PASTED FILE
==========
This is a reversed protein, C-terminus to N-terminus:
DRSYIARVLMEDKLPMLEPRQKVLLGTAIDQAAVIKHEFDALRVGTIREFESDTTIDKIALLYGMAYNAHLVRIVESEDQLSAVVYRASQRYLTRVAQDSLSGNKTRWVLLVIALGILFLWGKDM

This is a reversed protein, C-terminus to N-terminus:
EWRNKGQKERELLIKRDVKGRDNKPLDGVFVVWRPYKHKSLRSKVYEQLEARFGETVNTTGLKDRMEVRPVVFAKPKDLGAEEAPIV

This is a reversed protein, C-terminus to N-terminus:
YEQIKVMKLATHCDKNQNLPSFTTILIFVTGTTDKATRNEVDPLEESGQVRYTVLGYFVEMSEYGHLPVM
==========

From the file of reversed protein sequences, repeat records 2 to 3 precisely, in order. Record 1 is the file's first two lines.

This is a reversed protein, C-terminus to N-terminus:
EWRNKGQKERELLIKRDVKGRDNKPLDGVFVVWRPYKHKSLRSKVYEQLEARFGETVNTTGLKDRMEVRPVVFAKPKDLGAEEAPIV

This is a reversed protein, C-terminus to N-terminus:
YEQIKVMKLATHCDKNQNLPSFTTILIFVTGTTDKATRNEVDPLEESGQVRYTVLGYFVEMSEYGHLPVM